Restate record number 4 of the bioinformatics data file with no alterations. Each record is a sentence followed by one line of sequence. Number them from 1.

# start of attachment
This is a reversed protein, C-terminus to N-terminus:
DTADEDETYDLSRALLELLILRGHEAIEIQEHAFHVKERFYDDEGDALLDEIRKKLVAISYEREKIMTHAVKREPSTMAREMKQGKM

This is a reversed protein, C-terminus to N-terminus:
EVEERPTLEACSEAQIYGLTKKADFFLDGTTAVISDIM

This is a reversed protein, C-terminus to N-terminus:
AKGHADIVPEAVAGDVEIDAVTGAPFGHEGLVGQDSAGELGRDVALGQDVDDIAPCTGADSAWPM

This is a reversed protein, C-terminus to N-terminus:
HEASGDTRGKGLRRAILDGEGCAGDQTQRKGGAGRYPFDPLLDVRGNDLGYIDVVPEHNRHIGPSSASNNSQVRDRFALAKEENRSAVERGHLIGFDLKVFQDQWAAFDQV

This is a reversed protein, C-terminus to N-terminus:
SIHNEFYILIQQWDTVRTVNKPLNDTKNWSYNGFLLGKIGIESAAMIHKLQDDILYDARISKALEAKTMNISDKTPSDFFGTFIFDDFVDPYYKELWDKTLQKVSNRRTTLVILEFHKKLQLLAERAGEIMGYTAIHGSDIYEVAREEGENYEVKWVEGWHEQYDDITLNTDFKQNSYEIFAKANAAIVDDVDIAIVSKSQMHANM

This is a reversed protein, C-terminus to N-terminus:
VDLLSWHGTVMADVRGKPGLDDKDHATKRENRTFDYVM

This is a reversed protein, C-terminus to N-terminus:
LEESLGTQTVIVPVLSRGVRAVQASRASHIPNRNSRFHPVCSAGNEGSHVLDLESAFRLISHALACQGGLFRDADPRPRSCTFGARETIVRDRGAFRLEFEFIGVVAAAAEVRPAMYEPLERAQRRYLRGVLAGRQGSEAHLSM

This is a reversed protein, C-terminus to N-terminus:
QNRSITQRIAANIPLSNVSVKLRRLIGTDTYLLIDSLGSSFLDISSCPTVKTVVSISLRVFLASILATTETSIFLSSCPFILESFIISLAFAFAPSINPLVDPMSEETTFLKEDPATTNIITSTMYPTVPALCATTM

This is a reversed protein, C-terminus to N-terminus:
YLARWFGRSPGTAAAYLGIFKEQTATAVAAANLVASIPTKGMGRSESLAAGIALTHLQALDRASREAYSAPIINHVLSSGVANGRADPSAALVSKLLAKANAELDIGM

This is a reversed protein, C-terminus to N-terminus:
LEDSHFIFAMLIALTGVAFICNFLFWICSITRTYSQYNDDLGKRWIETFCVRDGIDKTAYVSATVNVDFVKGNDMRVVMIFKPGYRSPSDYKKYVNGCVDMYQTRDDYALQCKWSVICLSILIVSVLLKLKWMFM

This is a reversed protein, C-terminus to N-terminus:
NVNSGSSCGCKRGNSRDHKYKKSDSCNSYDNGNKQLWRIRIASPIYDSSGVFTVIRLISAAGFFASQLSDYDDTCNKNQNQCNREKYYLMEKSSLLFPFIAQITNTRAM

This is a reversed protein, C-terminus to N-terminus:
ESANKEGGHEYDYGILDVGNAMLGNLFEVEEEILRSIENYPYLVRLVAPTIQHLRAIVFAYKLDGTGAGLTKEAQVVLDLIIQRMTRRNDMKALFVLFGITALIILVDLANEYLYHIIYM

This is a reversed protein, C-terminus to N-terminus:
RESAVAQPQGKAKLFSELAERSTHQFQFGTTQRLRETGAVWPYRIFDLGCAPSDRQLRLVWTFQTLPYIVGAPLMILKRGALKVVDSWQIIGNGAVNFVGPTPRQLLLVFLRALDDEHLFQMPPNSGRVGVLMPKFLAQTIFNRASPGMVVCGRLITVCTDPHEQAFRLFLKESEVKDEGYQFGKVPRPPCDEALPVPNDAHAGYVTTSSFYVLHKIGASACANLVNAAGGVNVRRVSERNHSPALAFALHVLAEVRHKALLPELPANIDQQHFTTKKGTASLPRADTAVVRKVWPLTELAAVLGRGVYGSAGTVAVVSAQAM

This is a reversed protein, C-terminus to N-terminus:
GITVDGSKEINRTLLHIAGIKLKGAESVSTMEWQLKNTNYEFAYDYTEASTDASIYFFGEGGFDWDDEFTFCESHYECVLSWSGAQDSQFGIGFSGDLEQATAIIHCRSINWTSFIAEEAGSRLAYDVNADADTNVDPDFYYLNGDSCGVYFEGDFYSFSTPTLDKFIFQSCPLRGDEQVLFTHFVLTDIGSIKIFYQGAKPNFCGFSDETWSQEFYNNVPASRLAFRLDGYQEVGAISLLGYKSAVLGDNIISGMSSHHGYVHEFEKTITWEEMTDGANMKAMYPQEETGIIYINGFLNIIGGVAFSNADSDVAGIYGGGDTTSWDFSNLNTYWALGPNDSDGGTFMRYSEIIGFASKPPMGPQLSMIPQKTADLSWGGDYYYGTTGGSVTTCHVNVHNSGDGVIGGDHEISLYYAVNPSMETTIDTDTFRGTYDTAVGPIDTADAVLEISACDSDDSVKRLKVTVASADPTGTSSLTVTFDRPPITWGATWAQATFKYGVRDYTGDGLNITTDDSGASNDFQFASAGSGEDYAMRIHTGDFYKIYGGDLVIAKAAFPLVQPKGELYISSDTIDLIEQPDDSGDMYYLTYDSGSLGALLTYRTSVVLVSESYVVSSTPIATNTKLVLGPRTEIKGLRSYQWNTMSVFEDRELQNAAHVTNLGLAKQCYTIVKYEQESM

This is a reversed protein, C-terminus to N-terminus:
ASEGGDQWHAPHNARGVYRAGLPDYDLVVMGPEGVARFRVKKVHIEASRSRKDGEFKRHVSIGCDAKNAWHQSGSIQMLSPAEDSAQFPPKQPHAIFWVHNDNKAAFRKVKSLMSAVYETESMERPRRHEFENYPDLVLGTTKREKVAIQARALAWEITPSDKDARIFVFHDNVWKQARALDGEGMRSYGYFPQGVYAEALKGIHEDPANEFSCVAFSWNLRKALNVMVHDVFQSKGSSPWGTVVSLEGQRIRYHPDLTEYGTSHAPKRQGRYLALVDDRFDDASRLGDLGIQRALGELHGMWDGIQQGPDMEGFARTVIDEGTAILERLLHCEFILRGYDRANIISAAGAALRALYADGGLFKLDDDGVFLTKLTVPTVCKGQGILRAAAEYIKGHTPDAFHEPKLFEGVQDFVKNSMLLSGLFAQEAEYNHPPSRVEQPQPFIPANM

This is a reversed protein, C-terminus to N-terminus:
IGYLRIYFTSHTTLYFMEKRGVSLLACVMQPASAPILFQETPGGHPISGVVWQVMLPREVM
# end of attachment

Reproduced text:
This is a reversed protein, C-terminus to N-terminus:
HEASGDTRGKGLRRAILDGEGCAGDQTQRKGGAGRYPFDPLLDVRGNDLGYIDVVPEHNRHIGPSSASNNSQVRDRFALAKEENRSAVERGHLIGFDLKVFQDQWAAFDQV